An explainer – is this an option in New Zealand?
Why would you want to borrow or lend stock? Just as one can lend money to another, one can also lend stocks or shares to another party.
The main reason for borrowing stock is the ability to sell a stock that one does not own; commonly known as short selling. Short selling, or in common parlance, ‘shorting’ a stock, is a trading technique in which a trader attempts to generate profits by predicting a stock’s price decline. While the technique is commonly used to short stocks, it can also be applied to other securities, such as bonds and currencies. The lender of the stock gets a commission for facilitating the lending; the borrower receives an opportunity to take advantage of market conditions.
Short-selling is done in anticipation of a stock price decline. The short seller sells the stock they expect to fall, then buys the stock back after it has fallen and pockets the difference. For example, the shares of company ABC are trading at $1.00 per share. You believe this price to be too high and expect the stock price to fall. You borrow 1,000 shares from a broker or someone willing to lend you the stock and sell this stock on the open market for $1,000. A little while later (you anticipated correctly) the stock price falls to $0.50 and you buy the stock back for $500. You return the stock you borrowed and owe to the broker fulfilling that obligation and you pocket the difference of $500.
The above example is a simple illustration only; there are costs involved for borrowing stock as there would be for borrowing money. The lender, naturally, requires compensation for risk. There are also additional transactions costs not limited to brokerage and interest charges.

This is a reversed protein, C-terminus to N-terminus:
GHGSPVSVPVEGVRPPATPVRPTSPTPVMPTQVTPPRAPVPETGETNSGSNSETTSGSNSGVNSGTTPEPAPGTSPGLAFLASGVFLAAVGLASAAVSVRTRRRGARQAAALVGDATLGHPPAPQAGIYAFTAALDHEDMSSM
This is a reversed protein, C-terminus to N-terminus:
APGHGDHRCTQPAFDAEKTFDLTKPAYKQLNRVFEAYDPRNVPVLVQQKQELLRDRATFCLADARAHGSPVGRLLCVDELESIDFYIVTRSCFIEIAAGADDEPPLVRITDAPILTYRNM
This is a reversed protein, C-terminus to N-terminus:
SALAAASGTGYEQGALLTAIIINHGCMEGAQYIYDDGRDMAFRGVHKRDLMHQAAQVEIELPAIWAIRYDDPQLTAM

Shorting stock is risky. It is worth bearing in mind that when borrowing and short-selling, the upside gain is limited to the price of the stock (ie a $1.00 share can only fall to $0.00) but the downside risk is unlimited (ie a $1.00 share can rise to any amount).
Imagine using the above example that you shorted the stock at $1.00 but then the share price went to $4.00, and you had to buy back the shares. You would then have made a loss of $3,000. All the while, the maximum profit you were ever potentially going to have was $1,000 ($1 x 1,000 shares). With short selling, potential profits are limited, potential losses are infinite.
To highlight a quote from John Maynard Keynes, “Markets can stay irrational longer than you can stay solvent.”
Apt indeed when applied to shorting stocks. Using the above example, if a position turns against a short seller (shorter), the lender of the stock will require some collateral or margin. If a position goes against the shorter and the margin is breached, the lender often has the option to terminate the position and buy the stock back. Invariably, this will result in a loss to the shorter.
There is also dividend risk. If you are selling a stock short and the company declares and pays a dividend, then that obligation is yours to pay. If using the above example, company ABC paid a $0.10 dividend, then the amount of $100 also has to be paid to the lender of the stock. (1000 shares x $0.10).
New Zealand’s imputation credit system complicates this matter further.
In New Zealand
Short-selling and stock borrowing has never been as popular in New Zealand as it is overseas, and the NZX has never actively promoted the concept. However, there is a local provider who offers this service. Wellington-based Leveraged Equities can facilitate short sales for interested traders.
Global brokers, for example IG.com and CFC markets, that also operate in NZ provide short selling services. These utilise synthetic products called “Contracts for Difference” or CFD’s (no actual shares are bought and sold) – you are often trading against the firm you deal with.
 It must be noted that this leads to tax implication which this article does not cover, but profits from short selling would likely come under the IRD’s definition of income.